12 INVESTIGATES: Birds vs. Planes - NBC12.com - Richmond, VA News

12 INVESTIGATES: Birds vs. Planes

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RICHMOND, VA (WWBT) -

According to a federal database: there were more than 125 wildlife strikes recorded at Virginia airports in the last year, 30 of those happened at Richmond International Airport.

Airplanes, big and small, have their run-ins. It wasn't hard to track down a pilot with a bird vs plane story to share.

"Right at the last minute, there were three buzzards. Two of them dodged out of the way and one of them came in and hit the exhaust stack right here," said Ed Walker. This was the third time this corporate pilot hit a bird.

"I just kind of ducked. You know. Just like something's coming at your windshield while you're driving." added Walker.

The bird strike happened this fall as he was approaching Hanover County's Airport.

"It's kinda like hitting a squirrel while you're driving." Except squirrels don't have the potential to take out a windshield. A bald eagle crashed through one plane, causing minor injuries to the pilot and the passenger.

And if the bird takes out an engine? It has the potential to be fatal like one crash in 2003, outside an airport in Addison, Texas.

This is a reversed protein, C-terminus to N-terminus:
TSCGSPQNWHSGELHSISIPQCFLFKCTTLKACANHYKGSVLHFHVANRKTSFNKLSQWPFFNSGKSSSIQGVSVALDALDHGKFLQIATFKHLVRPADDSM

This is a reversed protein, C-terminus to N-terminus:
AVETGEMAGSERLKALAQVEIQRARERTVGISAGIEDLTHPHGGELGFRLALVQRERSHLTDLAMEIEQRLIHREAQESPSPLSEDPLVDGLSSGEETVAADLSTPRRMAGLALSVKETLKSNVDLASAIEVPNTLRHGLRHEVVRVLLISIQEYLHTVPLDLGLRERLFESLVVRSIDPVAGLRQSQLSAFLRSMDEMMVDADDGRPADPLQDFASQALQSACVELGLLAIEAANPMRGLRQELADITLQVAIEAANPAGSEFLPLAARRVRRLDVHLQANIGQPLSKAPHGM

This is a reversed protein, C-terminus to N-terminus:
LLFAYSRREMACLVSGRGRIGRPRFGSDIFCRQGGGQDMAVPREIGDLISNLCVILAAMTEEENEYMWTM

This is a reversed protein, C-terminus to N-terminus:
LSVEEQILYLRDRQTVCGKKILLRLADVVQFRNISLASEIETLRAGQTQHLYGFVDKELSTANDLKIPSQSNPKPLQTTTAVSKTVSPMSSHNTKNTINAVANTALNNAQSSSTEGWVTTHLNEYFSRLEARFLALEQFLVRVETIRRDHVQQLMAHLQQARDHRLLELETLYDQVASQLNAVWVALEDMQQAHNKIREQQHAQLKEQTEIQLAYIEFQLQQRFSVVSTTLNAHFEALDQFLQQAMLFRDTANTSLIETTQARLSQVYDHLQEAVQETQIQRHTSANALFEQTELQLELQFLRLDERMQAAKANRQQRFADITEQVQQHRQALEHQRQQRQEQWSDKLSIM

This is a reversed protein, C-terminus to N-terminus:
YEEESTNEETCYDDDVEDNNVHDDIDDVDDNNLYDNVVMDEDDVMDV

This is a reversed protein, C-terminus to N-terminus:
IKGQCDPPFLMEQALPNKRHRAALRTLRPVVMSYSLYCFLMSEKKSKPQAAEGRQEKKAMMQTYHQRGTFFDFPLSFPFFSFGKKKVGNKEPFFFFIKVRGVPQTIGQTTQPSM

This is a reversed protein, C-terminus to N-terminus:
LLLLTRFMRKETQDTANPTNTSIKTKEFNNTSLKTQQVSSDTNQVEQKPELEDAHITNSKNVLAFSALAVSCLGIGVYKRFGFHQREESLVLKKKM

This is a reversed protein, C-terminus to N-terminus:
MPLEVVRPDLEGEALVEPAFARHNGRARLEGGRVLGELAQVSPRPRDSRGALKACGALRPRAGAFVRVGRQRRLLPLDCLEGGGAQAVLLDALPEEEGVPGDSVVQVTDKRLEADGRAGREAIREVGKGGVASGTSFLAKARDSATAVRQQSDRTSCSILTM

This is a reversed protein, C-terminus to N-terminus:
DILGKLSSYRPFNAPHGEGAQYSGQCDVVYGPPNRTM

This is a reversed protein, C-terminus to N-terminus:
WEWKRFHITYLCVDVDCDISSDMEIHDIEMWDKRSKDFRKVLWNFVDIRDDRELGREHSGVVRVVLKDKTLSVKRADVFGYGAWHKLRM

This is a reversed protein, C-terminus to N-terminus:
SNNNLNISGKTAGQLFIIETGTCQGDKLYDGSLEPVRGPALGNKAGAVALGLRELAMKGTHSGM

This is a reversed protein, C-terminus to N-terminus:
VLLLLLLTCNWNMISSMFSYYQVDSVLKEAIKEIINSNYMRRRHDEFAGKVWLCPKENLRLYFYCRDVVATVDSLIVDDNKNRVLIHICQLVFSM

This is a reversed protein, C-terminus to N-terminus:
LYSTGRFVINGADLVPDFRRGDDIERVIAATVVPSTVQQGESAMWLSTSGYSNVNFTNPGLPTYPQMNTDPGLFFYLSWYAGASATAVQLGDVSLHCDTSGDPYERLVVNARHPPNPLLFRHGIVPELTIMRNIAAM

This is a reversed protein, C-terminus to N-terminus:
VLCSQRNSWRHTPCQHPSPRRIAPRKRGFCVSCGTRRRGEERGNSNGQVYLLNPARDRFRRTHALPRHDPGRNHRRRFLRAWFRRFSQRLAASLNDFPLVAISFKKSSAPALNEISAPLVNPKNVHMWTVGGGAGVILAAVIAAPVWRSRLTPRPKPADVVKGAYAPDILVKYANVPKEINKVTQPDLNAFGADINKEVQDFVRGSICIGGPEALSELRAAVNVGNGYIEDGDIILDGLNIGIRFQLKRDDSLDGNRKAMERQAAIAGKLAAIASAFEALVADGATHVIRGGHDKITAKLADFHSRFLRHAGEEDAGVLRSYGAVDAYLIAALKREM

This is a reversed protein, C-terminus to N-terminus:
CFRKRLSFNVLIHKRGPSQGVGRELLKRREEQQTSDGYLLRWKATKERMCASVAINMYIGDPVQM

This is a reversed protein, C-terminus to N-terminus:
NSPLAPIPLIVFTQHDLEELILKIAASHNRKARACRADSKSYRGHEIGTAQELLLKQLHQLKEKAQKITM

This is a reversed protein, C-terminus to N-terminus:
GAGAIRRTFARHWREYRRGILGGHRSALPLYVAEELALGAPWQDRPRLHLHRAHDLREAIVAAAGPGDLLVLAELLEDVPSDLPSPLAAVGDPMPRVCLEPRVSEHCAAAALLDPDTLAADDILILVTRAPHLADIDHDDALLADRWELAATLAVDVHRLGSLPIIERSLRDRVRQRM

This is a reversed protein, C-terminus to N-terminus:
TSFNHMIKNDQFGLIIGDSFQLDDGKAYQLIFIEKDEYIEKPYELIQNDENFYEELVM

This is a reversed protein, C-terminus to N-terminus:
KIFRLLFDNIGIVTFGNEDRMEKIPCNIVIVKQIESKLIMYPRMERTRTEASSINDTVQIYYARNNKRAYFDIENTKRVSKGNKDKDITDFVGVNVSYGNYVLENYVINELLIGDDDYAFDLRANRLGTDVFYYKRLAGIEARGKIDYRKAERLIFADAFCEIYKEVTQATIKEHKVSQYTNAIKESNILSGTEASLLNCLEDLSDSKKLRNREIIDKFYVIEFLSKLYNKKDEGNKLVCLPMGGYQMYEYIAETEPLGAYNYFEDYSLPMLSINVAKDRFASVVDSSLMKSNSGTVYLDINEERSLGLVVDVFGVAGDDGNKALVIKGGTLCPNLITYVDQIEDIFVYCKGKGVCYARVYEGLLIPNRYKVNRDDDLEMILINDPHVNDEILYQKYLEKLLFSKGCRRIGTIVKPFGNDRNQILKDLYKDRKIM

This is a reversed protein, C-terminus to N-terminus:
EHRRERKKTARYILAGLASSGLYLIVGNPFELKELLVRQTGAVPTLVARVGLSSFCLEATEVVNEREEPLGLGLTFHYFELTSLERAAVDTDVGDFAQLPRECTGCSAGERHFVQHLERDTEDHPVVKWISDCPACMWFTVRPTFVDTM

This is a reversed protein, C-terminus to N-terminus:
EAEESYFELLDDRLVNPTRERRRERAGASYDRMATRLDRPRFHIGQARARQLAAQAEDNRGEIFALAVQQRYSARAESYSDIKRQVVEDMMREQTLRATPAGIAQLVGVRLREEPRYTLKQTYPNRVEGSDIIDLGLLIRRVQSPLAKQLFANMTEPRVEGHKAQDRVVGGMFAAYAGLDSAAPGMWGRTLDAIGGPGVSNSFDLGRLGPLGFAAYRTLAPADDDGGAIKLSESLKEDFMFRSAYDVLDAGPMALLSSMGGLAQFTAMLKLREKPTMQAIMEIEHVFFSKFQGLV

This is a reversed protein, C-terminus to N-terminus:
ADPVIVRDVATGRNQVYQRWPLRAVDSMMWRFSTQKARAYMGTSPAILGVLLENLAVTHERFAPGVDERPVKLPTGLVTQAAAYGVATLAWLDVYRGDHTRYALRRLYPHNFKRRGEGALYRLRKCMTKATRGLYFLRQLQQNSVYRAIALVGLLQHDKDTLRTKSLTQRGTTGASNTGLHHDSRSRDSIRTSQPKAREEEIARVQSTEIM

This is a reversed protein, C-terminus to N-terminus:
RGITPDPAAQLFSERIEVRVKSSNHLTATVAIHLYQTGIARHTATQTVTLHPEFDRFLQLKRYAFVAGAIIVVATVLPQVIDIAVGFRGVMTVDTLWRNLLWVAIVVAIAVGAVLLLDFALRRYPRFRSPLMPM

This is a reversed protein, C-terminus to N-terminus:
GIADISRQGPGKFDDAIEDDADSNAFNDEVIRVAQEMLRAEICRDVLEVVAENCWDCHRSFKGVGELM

Though fatal crashes are extremely rare, the wildlife strikes are not.

"It definitely a problem around the area," said Winchester-based pilot Greg Foreman. He hit a Canada Goose last year on the runway at Hanover while landing his plane.

"About 10 or 15 feet from touchdown, above the runway. Two of the Canadian geese were on the runway and totally blended in with the markings on the runway," said Foreman.

The goose crumpled the leading edge of the left wing - causing $17,000 in damage.

In the last 20 years, the Federal Aviation Administration (FAA) has tracked more than 121,000 wildlife strikes with airplanes.

9 out 10 times, the strikes happen on take off or landing.

Hanover County's airport manager Hank Rempe said he's had a few run-ins with birds over the years, just not in Hanover.

"A lot of times, planes get hit by a bird, or a bird gets hit by a plane, and the pilots don't even know it. They don't realize it," said Rempe.

Like most airport managers, he's had to try a few techniques to move birds away from the runway.

In Richmond, the American Kestrel, Kill Deers, Mourning Doves and Eastern Meadowlarks get in the way the most. In all the strikes over the last year in greater Richmond, there were no injuries or serious damage.

The FAA and airports monitor these strikes. If they notice a pattern, they'll take action immediately. They will do what they can to move the birds along and keep the skies over Richmond safe.

Here's a link to the FAA database: http://wildlife-mitigation.tc.faa.gov/wildlife/database.aspx

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